Sunday, September 29, 2002
I don’t know why I feel the need to comfort people at school.
Why have I taken on the responsibility of trying to make people feel more comfortable in these new surroundings? Why I have decided to help them adapt and evolve into their new roles as quasi-independent adults? Why I have decided to help them advance into themselves? And am I really helping the process? These are some of the questions I ask myself.
Maybe it is self-interest. Maybe somewhere deep down I think there will be a payoff in the end for me. Or maybe subconsciously or in the bottom of my heart it makes me feel good to see someone work through the youthful bullshit and apron strings to last year, a past life.
Tonight I sat with a girl who was feeling sick. The rest of the girl’s dorm was crying due to the unfortunate death of a girl who was involved in a car accident on I-35 on her way home from school on Friday night. I was somewhat cynical about the boarders’ reactions to that event (though, honestly, I do feel sorry for the parents’ loss and the 18-year old girl whose life was cut short). Okay. Maybe I was a lot cynical. “Too cynical too be loved,” to bastardize a not-nearly-that-mean phrase my mom once used on me. I just felt a lot of the crying was melodramatic. Showy. And, considering two hours later the same people who were bawling their eyes out were laughing and having a great time (worried more about having been called “ugly” than the lost life of a fellow student), I’ll say I was rather close to being right. Or maybe they just move through the stages of mourning very quickly.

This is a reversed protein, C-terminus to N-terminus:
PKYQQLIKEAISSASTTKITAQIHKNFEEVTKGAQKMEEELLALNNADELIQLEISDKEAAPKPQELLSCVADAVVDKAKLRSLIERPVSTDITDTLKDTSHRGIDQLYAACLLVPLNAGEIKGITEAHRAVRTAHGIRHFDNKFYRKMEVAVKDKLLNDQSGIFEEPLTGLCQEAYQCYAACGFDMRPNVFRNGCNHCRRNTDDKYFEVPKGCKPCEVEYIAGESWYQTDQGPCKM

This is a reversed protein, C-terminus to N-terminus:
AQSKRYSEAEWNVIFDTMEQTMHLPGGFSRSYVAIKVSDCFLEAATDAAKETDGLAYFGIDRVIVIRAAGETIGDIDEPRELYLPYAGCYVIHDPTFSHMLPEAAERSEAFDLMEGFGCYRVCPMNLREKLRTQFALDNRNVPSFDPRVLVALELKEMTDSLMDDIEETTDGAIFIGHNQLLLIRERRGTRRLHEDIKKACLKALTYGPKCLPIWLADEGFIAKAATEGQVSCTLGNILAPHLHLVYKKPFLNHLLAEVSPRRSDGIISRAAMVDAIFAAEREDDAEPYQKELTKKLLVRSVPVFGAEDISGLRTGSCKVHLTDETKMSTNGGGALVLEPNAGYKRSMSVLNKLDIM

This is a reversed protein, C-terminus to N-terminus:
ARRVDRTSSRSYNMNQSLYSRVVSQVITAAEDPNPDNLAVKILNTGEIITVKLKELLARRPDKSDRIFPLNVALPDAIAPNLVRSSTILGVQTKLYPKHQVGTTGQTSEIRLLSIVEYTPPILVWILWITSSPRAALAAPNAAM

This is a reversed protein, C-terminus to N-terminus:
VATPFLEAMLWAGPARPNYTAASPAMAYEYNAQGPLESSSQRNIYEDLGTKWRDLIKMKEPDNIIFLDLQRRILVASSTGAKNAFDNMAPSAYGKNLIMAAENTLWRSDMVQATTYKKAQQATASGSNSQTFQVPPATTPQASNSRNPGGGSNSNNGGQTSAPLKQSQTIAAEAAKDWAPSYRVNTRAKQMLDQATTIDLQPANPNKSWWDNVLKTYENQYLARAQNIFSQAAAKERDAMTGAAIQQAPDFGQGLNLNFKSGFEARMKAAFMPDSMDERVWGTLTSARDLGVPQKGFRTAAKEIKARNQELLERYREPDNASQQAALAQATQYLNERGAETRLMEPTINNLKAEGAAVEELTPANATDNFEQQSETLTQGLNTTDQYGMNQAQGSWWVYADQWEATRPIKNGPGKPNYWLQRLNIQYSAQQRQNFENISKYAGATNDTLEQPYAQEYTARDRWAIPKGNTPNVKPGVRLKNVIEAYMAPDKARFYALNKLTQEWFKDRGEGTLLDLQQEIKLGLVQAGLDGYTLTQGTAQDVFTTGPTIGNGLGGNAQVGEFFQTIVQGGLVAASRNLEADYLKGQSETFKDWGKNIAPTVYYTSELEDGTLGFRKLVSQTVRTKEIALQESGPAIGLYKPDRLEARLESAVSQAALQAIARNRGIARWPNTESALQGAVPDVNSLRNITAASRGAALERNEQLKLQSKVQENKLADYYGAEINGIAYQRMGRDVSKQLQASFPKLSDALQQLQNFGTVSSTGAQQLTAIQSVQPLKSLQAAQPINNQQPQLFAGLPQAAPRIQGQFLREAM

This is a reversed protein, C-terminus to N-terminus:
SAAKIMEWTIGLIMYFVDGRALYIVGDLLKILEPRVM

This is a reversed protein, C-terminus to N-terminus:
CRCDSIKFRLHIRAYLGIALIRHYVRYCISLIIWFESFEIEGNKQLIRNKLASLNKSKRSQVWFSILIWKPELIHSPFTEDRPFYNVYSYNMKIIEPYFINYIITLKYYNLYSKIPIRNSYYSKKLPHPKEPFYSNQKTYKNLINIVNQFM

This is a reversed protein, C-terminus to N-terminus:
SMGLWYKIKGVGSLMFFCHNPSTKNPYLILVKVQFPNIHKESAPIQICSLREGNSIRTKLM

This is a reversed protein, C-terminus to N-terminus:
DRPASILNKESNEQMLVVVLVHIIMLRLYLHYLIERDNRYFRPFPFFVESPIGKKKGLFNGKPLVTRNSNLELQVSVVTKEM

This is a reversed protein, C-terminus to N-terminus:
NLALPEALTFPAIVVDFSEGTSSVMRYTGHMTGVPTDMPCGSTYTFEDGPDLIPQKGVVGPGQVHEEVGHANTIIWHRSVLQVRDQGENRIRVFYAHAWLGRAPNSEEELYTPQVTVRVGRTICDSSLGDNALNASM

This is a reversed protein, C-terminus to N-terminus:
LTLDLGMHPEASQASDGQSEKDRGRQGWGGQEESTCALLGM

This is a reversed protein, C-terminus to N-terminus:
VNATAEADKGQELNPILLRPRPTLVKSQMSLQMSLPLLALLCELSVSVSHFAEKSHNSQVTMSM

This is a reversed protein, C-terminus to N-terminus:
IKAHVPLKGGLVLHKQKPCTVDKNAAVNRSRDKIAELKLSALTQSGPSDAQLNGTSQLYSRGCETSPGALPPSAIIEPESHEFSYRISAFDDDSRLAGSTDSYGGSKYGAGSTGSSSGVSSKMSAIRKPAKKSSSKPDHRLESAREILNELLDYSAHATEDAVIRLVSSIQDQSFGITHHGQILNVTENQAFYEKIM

But I sat on the steps of Doyle Hall, the girl’s dorm, with a girl who was nauseous. I tried to make someone feel a little bit better (or, at least not as alone) who I could still help. Crying over someone I didn’t know and, even if I had, wouldn’t have known well anyway, wasn’t going to help anything. I think the best thing for those as separate as most of the students at this school from the incident to do is at least ponder their own mortality and the mortality of those close to them a bit.
The girl I sat with went off on tangents about how the boys here are immature and treat her crappy, et cetera and et cetera. Those are things I’m unwilling to discuss. I know what the boys are like here. They’re young. They’re dumb. They’re full of cum. I told her that I treat the entire dorm life experience as a sociological experiment. I don’t expect much from the majority of the students. Not yet anyway. But those that I’ve picked out to comfort and attempt to help in whatever way I can . . . they draw me to them for some reason and make me expect more from them.
Ultimately, though, I just don’t know that I can “help” them at all.